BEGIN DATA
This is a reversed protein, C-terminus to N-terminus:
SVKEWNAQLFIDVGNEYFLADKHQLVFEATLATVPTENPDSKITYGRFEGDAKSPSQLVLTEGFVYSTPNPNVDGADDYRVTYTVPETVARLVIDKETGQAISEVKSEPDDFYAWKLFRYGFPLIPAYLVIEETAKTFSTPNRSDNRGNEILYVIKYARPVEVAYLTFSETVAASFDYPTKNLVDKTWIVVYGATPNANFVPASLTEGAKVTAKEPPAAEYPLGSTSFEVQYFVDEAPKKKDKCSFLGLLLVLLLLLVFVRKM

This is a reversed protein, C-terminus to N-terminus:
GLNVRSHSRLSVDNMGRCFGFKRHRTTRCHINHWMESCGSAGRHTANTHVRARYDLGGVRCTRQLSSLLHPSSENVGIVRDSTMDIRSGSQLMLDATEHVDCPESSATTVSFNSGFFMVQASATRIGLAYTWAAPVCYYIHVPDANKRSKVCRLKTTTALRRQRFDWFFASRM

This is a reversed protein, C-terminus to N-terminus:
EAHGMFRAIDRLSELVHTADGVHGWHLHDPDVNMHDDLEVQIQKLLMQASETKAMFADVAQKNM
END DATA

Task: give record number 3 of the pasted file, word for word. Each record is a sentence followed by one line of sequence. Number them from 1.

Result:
This is a reversed protein, C-terminus to N-terminus:
EAHGMFRAIDRLSELVHTADGVHGWHLHDPDVNMHDDLEVQIQKLLMQASETKAMFADVAQKNM